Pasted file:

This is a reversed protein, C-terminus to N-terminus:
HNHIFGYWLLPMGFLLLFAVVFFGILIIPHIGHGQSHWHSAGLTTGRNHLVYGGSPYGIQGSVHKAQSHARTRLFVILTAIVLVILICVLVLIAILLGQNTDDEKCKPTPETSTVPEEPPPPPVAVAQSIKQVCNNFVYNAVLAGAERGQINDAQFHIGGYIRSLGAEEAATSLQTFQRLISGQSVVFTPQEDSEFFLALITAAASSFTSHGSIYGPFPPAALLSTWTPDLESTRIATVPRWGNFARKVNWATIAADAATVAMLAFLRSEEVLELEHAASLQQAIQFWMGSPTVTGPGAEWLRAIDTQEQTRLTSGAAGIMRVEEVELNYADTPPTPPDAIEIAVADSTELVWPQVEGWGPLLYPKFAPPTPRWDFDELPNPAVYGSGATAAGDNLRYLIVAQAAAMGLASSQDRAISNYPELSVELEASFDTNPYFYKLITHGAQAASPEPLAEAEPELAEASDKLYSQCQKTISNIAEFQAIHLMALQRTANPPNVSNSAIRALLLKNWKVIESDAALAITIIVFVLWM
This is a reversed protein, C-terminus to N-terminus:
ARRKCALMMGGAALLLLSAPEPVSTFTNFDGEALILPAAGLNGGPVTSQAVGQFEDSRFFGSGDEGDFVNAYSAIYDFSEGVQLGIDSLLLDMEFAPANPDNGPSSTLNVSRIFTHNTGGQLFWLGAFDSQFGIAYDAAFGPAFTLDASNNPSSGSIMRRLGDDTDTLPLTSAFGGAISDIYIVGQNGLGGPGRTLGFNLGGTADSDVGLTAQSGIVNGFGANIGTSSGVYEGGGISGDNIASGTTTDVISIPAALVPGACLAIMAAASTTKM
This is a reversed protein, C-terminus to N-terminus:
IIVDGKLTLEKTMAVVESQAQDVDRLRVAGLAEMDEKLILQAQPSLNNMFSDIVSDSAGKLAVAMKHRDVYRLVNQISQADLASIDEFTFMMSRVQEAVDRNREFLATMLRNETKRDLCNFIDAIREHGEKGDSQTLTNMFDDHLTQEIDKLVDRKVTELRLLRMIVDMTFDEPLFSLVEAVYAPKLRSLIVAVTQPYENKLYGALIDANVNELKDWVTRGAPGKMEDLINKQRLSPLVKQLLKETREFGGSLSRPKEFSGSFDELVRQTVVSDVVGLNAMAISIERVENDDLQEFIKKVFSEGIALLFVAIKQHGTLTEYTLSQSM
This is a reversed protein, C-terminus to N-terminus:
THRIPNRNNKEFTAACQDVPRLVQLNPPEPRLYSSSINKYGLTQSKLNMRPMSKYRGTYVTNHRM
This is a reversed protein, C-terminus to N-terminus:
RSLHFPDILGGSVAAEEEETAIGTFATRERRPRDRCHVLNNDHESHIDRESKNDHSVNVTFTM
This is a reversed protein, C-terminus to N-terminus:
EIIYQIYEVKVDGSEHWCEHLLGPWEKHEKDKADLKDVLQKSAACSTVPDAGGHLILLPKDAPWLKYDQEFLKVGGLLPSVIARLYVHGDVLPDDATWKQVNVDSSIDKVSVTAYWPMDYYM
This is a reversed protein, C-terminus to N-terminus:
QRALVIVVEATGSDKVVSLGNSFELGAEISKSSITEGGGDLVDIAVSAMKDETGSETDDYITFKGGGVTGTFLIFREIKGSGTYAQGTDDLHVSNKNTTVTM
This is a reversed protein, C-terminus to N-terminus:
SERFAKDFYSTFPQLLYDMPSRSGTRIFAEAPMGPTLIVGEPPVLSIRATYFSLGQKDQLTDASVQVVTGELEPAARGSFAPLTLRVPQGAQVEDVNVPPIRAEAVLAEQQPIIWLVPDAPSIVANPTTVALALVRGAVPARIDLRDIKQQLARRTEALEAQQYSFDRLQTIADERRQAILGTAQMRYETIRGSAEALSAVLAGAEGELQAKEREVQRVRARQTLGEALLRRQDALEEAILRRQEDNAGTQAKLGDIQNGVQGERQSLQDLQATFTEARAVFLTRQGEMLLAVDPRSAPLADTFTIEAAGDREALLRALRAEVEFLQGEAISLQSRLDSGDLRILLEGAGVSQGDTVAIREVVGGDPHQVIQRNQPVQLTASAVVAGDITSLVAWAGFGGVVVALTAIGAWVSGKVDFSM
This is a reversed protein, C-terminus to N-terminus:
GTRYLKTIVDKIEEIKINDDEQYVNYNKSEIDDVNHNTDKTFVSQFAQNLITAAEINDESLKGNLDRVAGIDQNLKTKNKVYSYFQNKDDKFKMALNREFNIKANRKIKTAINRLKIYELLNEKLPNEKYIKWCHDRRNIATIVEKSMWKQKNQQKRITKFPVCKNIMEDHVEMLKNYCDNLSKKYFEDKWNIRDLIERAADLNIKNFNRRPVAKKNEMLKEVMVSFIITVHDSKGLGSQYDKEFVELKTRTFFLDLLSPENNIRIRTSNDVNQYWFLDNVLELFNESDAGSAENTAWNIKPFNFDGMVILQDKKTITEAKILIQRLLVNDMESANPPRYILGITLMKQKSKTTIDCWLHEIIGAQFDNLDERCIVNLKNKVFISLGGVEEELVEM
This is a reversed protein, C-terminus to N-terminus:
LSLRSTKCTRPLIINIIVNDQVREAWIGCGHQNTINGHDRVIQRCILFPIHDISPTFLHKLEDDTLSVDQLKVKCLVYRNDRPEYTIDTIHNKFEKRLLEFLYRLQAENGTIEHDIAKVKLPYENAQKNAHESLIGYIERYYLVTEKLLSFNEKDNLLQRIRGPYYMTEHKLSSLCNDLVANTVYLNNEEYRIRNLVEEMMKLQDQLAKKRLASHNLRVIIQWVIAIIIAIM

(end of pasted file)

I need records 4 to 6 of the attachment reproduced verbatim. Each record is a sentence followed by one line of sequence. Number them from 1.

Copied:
This is a reversed protein, C-terminus to N-terminus:
THRIPNRNNKEFTAACQDVPRLVQLNPPEPRLYSSSINKYGLTQSKLNMRPMSKYRGTYVTNHRM
This is a reversed protein, C-terminus to N-terminus:
RSLHFPDILGGSVAAEEEETAIGTFATRERRPRDRCHVLNNDHESHIDRESKNDHSVNVTFTM
This is a reversed protein, C-terminus to N-terminus:
EIIYQIYEVKVDGSEHWCEHLLGPWEKHEKDKADLKDVLQKSAACSTVPDAGGHLILLPKDAPWLKYDQEFLKVGGLLPSVIARLYVHGDVLPDDATWKQVNVDSSIDKVSVTAYWPMDYYM